But what if you cannot wait to file bankruptcy due to an imminent foreclosure sale date or garnishment? Can anything be done to save your inheritance? An even less thought about concept is the planning your parents, or any other person who may leave you an inheritance, can do. By simply establishing the right kind of estate plan, your parents, or anyone else for that matter, can protect your inheritance from being taken by a bankruptcy trustee. By having any person who may leave you an inheritance include something known as a “spendthrift provision” in their will or other estate planning documents, your inheritance should be able to be protected if you find yourself in the difficult position of having to file for bankruptcy.

What is a “spendthrift provision” you may ask yourself? It is a provision found in a will or trust document that allows a personal representative or the trustee of a trust to first look to see if a beneficiary is in the middle of a bankruptcy or if they are about to file for bankruptcy before giving the beneficiary their inheritance. Simply put, the personal representative or trustee can first look both ways before crossing the street to make sure it is safe to give the inheritance to the designated beneficiary. If it is not safe, then the personal representative or trustee can take the appropriate steps to ensure the inheritance will not be lost.

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One of the major concerns that most people have when they begin to consider whether or not they should file a Chapter 13 Bankruptcy is what will happen to their property. Will it be taken from them or will they be able to keep it? But what most do not consider is the property that they may acquire after they have already filed their bankruptcy. It can easily be assumed that all property you own at the time you file your Chapter 13 Bankruptcy will be part of your bankruptcy estate. But what if you inherit property or are the victim in a car accident in which you have the right to file a lawsuit after filing?

First and foremost, there is a duty in a Chapter 13 to update your schedules when you acquire new assets until your Chapter 13 Plan is completed. This rule applies to property you acquire pre-confirmation as well as property acquired post-confirmation. Luckily, not every little piece of property you acquire post-confirmation requires you to update your schedules. It is suggested that only major ones require disclosure.

As a general rule, the following post-petition acquired types of property will always be considered to be a part of your bankruptcy estate and require disclosure to your Chapter 13 Trustee:

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If you are thinking about filing bankruptcy and you have any kind of intellectual property (i.e. a patent, copyright, trademark, or trade secret), it is very important to understand the affects filing bankruptcy may or may not have on your intellectual property.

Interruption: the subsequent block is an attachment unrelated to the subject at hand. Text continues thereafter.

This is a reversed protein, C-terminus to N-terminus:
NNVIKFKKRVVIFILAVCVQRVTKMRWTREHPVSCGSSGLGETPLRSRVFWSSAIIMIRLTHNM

Section 365(n) of the United States Bankruptcy Code provides specific protections for licenses, but does not provide any protection for trademarks. All other types of intellectual property (patents, copyrights and trade secrets) are generally determined to be an executory contract and are treated as such in bankruptcy.

If it is the licensor who is filing bankruptcy, then they have the right to either assume or reject the license. If they choose to assume the license, then they must meet the very specific requirements for assuming an executory contract in bankruptcy. In order to assume an executory contract while in bankruptcy, the debtor licensor must cure all outstanding defaults and make sufficient assurances for continued performance moving forward. If both of these criteria are met, the licensee generally will not take issue with the assumption as long as the debtor licensor actually performs. If the licensor chooses to reject the license, safe guards have been put in place to prevent the licensee from losing their rights to use the intellectual property. Specifically, the licensee has the ability to choose to keep its rights to the intellectual property, but must make any mandatory royalty payments.

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Many people who are considering filing bankruptcy are very concerned about their property jointly owned with a spouse, sibling, or other person. These are real concerns as a bankruptcy filing could cause a joint-owner to lose his or her interest in the property. The exact affect a bankruptcy filing may have depends on who the joint-owner is, how the property is titled, and your state’s exemptions.

The most commonly held joint-property is property held by a husband and wife. In Florida, property owned by a husband and wife is presumed to be by Tenancy by the Entirety unless specifically specified otherwise. This type of joint ownership protects the property from the bankruptcy estate if only one spouse is filing bankruptcy and there are not any unsecured joint debts. Property held by a husband and wife as joint tenants with the right of survivorship is not afforded this type of protection.